From design to mass 3D printing and lasercutting: how can the distributed design community help right now?
In this time of COVID-19, Distributed Design has quickly become our reality out of necessity. Fab Labs and maker spaces are distributing machines, companies are collaborating, and designers worldwide are opening their processes to rapidly design, and many individuals want to help and innovate health and wellbeing equipment in response to the crisis on a global scale. For one, Distributed design and Digital fabrication can help overcome supply problems in a crisis.
For effectively supporting the fight against COVID-19, you need to know however where your help really has an impact on the medical needs. Also, this crisis has given rise to the need for an international design language that is clear and communicable at distance.
Join the online conversation organized by the Distributed Design Market Platform’s member Pakhuis de Zwijger:
📣 Meet the speakers
▶️ Paulien Melis
Program developer Creative Care Lab at Waag
Waag’s MakeHealth Lab and Creative Care Lab brings together those in need of healthcare solutions with designers, makers, and professionals in healthcare. Together, these experts go through the design and production process to produce personalised healthcare tools, solutions, aids or adjustments in care services that actually meet the needs of the intended recipients. In this crisis, there is overwhelming support from the design community, but it’s difficult to distinguish between initiatives that actually save lives and well-intentioned ideas, which may pose a risk to health and pressure on hospitals. Paulien Melis emphasis the importance of design sensibility and thorough (medical) research.
▶️ Pieter van Boheemen Hacker
Artist, engineer & researcher at Rathenau Institute
Reusable Full-Face Snorkel Mask PPE Project
While experts point out that the coronavirus is likely to spread through the air, healthcare workers are currently walking around with surgical masks unable to filter airborne virus particles. With a snorkel mask attached to a certified filter, you may be fully protected. Pieter van Boheemen is working on a design based on the work of Stanford’s Prakash Lab, who works with scientists from the Swiss EPFL, the 3D printing firm FormLabs and anesthetists from the Utah School of Medicine plus a group of enthusiasts from all over the world. The setup is based on Decathlon’s Easybreath snorkel mask. The store has stopped selling masks to private individuals to make them available for health workers.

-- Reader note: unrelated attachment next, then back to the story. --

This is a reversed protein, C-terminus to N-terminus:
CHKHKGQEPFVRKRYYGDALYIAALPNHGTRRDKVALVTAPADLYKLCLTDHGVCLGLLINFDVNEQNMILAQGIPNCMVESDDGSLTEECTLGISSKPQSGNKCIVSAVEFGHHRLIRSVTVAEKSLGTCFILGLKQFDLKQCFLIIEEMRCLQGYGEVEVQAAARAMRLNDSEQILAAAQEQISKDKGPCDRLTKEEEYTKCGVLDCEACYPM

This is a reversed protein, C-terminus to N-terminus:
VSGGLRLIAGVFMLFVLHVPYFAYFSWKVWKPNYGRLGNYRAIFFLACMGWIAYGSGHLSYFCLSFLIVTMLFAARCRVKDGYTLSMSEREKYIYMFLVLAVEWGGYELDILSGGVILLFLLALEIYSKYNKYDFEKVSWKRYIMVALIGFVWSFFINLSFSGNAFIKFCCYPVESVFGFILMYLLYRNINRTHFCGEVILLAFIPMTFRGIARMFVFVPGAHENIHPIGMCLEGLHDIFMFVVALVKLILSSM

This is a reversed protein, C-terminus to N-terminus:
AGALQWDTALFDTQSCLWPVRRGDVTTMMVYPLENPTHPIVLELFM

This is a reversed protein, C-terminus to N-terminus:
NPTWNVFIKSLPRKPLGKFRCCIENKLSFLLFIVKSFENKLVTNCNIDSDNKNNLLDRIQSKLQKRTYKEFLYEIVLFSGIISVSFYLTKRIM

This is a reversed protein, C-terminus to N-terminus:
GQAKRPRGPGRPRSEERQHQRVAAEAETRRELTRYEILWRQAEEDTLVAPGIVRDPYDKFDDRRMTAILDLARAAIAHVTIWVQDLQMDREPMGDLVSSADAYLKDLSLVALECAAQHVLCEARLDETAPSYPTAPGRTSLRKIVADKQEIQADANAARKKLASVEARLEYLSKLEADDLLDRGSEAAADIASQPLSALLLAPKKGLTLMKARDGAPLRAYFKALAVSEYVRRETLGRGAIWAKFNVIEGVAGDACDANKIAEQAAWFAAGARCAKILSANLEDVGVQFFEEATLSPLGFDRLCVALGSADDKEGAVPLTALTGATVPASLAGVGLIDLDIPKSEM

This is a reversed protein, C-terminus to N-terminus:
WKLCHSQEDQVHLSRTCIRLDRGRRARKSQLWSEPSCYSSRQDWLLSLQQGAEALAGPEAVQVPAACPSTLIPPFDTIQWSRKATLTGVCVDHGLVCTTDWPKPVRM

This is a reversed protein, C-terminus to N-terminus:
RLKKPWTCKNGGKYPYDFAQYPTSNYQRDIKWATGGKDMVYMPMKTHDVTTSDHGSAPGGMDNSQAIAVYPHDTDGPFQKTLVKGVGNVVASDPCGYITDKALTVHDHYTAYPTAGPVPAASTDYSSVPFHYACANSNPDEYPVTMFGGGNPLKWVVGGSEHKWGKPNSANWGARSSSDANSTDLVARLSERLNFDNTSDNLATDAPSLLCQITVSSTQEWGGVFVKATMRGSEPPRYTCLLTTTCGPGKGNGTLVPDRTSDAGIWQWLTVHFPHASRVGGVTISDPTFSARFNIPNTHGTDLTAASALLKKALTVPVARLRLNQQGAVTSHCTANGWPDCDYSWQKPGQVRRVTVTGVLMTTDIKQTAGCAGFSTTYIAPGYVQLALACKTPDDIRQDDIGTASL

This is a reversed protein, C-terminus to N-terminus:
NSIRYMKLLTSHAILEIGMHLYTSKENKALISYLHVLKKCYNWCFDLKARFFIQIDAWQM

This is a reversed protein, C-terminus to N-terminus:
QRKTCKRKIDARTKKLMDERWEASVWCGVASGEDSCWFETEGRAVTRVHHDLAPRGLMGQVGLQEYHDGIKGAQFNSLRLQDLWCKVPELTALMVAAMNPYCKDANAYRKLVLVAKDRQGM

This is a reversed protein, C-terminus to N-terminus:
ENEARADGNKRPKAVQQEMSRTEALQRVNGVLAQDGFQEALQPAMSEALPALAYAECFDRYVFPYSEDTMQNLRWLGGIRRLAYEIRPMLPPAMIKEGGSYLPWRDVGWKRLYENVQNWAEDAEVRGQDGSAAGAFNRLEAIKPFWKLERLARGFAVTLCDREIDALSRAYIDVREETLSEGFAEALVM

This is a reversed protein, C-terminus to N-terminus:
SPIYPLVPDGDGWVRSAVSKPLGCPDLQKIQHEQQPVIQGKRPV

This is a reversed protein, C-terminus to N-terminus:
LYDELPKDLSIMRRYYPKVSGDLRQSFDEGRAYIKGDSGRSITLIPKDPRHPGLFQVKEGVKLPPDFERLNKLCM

▶️ Ismael Velo Feijoo
Product designer at FROLIC Studio
COVID-19 Decontamination Toolkit
As a design studio, FROLIC wanted to put their resources and network towards COVID-19 critical challenges. They made a call-out and 130 volunteers came forth to offer their skills, in addition to dozens of medical healthcare workers and people on the frontline who shared their stories. Using the knowledge gained from conducting in-depth research and interviews with healthcare workers and organisations, FROLIC designed a DIY Decontamination Toolkit based on IKEA’s KUGGIS box, which can be put together for around 50 euros and uses UV-C light to sterilise and extend the life of protective face masks. You can find the complete toolkit, including background information, equipment checklist and assembly instructions here. Product designer Ismael Velo Feijoo will give you some insights in their design research and -process.
▶️ Erik Cederberg
Their studio’s goal is to make additive manufacturing the most value-adding manufacturing technology of this century. Their open source face shield design is adopted around the globe by architecture firms, design studio’s and maker labs who are using their 3D printers to fabricate thousands of copies to deliver to hospitals.
COVID-19 Decontamination Toolkit by FROLIC Design Studio
Decathlon’s Easybreath scuba mask with a 3D-printed ‘Charlotte’ valve from Italian startup Isinnova